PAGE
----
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NCAA Student-Athlete Pay Rules, Opposition Grows

On October 30, 2019, the plaintiffs in the Alston v. NCAA case gained support in the form of an amicus curiae brief from the Open Markets Institute, Change to Win, the National Employment Law Project, economics professor Marshall Steinbaum, and law professors Sanjukta Paul and Veena Dubal. In the brief submitted to the Ninth Circuit Court of Appeals, the amici argue that the U.S. District Court Judge for the Northern District of California, Claudia Wilken, reached “an overly narrow” decision based upon…
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Inglewood Scores Big with Legal Victory in Clippers Arena Lawsuit

A California judge handed the city of Inglewood a win by ruling against a group of local residents who sought to block the city from selling public land for a $1.2 billion arena for the NBA’s Los Angeles Clippers. The city of Inglewood accepted $1.5 million for an exclusive negotiation agreement with Murphy’s Bowl LLC, the developer of the proposed arena. The arena is located at a site near Los Angeles International Airport and the land was acquired by the city so that residents would…
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U.S. Women’s Soccer Team Ordered to Reveal Sponsorship Income

In March 2019, the U.S. Women’s National Soccer Team (USWNT) filed suit against the U.S. Soccer Federation (USSF) in the U.S. District Court for the Central District of California. In their complaint, the plaintiffs alleged that the USSF violated the Equal Pay Act and Title VII of the Civil Rights Act of 1964 for paying the women’s soccer team players less than the U.S. Men’s National Team. On October 28, 2019, the USSF filed a motion to compel disclosure. The USSF seeks documents from the…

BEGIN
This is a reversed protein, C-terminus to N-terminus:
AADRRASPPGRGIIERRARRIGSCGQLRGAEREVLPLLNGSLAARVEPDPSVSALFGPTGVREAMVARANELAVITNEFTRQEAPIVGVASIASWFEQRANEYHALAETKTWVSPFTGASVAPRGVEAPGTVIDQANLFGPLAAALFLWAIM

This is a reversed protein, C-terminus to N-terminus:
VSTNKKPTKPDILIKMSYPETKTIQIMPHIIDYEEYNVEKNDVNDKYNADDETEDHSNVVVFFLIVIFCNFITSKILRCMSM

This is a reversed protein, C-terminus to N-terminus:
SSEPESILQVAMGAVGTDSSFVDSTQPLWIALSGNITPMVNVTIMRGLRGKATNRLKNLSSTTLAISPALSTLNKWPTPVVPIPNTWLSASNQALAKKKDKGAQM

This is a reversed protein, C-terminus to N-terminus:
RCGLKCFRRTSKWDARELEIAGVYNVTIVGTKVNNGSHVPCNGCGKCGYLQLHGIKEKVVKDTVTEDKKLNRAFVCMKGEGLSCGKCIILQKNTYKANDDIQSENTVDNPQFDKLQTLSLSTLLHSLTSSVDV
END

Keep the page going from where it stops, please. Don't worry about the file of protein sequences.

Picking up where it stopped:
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Youth Football Concussion Suit, Pop Warner Seeks to Exit

Pop Warner Little Scholars, Inc. submitted a motion for summary judgment to U.S. District Court Judge Phillip S. Gutierrez for the Central District of California on October 25, 2019. Pop Warner is a named defendant in a lawsuit alleging the organization knew of, and hid, the safety risks associated with youth football. The youth football organization is asserting the plaintiffs’ lack of evidence to show it was aware of the alleged health risks until years later. According to the complaint filed September 1, 2016, Paul…
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NCAA Plays Defense on All Fronts, College Athletes Seek Big Win in Ninth Circuit

On March 8, 2019, U.S. District Court Judge for the Northern District of California, Claudia Wilken, ruled that the NCAA’s student-athlete compensation limits “unreasonably restrain trade in violation of . . . the Sherman Act.” A group of former and current student-athletes, including plaintiff Shawne Alston, applauded Wilken’s decision but is requesting that the Ninth Circuit invalidate caps on all forms of compensation. The NCAA appealed Wilken’s decision and is once again defending its student-athlete compensation rules before the U.S. Court of Appeals for the…